This case involves a man who suffered extensive injuries after test driving an ATV. On the date of the incident in question, the man had arrived at the ATV dealership intending to purchase an ATV for use on his cattle ranch. The man had never driven an ATV before, yet he was allowed to test drive several ATVs on the dealership’s dirt test track. At some point, the salesperson pressured the man into test driving a much more powerful model of ATV, urging him to drive aggressively to demonstrate the vehicle’s capabilities. During the test drive, the man took a turn too aggressively, causing the ATV to roll. The Plaintiff suffered serious, life-changing injuries in the accident, and will require a lifetime of ongoing care.
Question(s) For Expert Witness
- 1. Are you familiar with the proper steps and protocols that need to be followed when engaging a new client and offering a test drive of an ATV?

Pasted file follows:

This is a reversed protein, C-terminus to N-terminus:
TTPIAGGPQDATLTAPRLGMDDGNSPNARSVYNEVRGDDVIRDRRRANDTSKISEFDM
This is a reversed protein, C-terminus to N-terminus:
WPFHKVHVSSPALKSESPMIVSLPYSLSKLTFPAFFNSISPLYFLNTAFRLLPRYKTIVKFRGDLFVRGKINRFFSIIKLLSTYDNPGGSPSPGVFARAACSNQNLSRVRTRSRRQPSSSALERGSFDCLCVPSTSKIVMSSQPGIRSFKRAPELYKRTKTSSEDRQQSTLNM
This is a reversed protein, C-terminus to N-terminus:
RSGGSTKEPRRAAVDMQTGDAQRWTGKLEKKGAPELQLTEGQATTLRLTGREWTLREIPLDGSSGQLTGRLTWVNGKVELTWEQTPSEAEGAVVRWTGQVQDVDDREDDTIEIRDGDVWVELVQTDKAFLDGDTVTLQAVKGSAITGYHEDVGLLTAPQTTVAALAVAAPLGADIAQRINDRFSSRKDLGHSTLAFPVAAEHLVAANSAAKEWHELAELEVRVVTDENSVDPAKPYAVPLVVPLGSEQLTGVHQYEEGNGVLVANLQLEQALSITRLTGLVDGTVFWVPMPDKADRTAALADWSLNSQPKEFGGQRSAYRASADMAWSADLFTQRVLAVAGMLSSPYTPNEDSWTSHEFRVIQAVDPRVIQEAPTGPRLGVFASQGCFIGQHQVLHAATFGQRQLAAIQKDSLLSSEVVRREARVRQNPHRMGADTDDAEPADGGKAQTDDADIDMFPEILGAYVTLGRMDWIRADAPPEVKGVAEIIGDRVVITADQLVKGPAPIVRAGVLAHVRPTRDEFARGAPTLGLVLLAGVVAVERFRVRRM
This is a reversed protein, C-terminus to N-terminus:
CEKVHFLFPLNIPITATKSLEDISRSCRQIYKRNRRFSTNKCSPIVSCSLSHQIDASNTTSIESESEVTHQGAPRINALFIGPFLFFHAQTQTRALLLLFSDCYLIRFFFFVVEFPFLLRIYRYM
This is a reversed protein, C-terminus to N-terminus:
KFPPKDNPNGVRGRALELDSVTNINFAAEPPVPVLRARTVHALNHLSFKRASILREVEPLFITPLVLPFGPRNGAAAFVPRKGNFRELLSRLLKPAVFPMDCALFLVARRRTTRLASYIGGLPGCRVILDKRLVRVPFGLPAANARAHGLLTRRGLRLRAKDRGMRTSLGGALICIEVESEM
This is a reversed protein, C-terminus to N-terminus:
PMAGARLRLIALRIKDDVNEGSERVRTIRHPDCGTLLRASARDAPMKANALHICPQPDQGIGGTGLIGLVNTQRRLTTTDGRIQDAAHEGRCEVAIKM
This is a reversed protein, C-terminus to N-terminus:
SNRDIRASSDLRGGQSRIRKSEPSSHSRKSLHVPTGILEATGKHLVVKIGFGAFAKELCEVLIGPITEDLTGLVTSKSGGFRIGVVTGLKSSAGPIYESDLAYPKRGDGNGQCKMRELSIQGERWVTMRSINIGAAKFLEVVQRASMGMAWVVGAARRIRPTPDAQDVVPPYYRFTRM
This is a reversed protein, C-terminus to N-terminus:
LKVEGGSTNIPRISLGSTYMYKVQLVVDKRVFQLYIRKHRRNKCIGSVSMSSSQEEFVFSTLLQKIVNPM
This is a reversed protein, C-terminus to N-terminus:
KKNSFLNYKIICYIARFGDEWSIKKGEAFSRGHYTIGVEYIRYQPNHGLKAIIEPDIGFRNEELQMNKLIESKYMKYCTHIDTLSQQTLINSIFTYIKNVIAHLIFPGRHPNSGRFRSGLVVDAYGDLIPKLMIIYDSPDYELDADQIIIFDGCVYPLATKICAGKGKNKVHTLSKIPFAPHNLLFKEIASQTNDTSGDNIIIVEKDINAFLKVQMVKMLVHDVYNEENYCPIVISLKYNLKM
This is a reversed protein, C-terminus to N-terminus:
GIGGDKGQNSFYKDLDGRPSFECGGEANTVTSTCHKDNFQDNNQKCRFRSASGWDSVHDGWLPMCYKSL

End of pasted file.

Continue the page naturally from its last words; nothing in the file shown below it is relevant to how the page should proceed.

- 2. Do you have experience offering a safe test drive experience to potential buyers?
- 3. Should previous ATV operation experience be assessed before a test drive is commenced?
Expert Witness Response E-042086
I sell both ATVs and Utility Task Vehicles (also known as “Side by Side” vehicles) at a large recreational sports vehicle dealership. The model of vehicle that the man was driving at the time of this accident is actually a UTV, and these vehicles need much more training than traditional ATVs to be used safely. When offering a test drive of any vehicle at our store, either myself or another trained employee will test the vehicle first and then familiarize the customer with the controls and proper operational mechanisms. For UTVs specifically, we never let a customer test drive themselves. We will, however, take them on a test drive as a passenger. UTVs are multi-rider vehicles and have seat belts. Seat belts on these vehicles must be worn at all times because if you take a wide turn, you will get thrown from the vehicle. UTVs are much heavier than ATVs as well, and can cause significant damage to an individual if it rolled over. It is clear that the dealership in this case was treating safety as an afterthought.